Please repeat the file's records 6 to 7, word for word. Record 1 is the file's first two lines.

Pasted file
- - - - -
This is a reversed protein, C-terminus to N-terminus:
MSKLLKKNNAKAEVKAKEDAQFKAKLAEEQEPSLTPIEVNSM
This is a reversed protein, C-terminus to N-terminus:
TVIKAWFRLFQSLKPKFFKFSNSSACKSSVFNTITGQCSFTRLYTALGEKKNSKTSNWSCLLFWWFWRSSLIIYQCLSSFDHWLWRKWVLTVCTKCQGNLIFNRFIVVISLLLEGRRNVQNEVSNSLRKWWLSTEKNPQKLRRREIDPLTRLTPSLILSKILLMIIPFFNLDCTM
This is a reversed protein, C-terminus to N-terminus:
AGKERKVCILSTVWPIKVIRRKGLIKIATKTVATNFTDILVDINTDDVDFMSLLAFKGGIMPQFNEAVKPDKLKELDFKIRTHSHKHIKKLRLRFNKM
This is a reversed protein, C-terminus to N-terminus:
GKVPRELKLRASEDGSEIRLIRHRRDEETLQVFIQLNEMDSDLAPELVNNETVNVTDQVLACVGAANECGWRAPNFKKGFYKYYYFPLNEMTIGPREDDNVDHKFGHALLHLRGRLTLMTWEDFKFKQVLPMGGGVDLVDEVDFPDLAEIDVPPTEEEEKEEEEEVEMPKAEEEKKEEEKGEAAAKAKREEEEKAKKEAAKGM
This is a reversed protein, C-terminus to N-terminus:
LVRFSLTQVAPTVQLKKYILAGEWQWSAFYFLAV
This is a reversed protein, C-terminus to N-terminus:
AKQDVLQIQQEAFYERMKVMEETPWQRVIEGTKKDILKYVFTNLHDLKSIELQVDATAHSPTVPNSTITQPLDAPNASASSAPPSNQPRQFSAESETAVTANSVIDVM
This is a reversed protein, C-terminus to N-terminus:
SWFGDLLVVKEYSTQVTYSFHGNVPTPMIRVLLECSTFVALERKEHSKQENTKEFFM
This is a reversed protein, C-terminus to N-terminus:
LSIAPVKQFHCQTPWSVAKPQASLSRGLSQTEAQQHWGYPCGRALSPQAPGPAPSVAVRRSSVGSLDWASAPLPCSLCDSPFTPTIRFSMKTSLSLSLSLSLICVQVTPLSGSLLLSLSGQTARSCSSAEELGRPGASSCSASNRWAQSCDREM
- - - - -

This is a reversed protein, C-terminus to N-terminus:
AKQDVLQIQQEAFYERMKVMEETPWQRVIEGTKKDILKYVFTNLHDLKSIELQVDATAHSPTVPNSTITQPLDAPNASASSAPPSNQPRQFSAESETAVTANSVIDVM
This is a reversed protein, C-terminus to N-terminus:
SWFGDLLVVKEYSTQVTYSFHGNVPTPMIRVLLECSTFVALERKEHSKQENTKEFFM